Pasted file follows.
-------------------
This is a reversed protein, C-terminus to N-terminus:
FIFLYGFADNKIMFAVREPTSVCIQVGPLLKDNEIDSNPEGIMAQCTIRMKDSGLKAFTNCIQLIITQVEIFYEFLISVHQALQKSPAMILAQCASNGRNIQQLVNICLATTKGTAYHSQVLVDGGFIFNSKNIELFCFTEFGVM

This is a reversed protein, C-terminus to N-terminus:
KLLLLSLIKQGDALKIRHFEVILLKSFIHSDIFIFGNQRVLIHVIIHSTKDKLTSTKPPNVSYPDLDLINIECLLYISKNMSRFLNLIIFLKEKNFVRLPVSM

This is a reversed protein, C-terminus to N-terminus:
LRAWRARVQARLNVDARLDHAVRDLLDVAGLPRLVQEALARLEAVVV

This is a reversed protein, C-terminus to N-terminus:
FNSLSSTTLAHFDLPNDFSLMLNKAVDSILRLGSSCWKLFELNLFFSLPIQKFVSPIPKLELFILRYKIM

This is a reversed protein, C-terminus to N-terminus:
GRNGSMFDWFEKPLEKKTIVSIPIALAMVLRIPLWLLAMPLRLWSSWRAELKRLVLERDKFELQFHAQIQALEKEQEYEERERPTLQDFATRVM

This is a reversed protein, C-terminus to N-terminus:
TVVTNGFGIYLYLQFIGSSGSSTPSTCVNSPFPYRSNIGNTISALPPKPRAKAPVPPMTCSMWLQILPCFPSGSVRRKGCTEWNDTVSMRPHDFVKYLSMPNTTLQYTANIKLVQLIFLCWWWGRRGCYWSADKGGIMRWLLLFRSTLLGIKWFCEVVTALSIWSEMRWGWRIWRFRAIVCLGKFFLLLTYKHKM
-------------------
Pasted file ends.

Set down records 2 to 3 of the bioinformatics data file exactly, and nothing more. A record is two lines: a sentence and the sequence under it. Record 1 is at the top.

This is a reversed protein, C-terminus to N-terminus:
KLLLLSLIKQGDALKIRHFEVILLKSFIHSDIFIFGNQRVLIHVIIHSTKDKLTSTKPPNVSYPDLDLINIECLLYISKNMSRFLNLIIFLKEKNFVRLPVSM

This is a reversed protein, C-terminus to N-terminus:
LRAWRARVQARLNVDARLDHAVRDLLDVAGLPRLVQEALARLEAVVV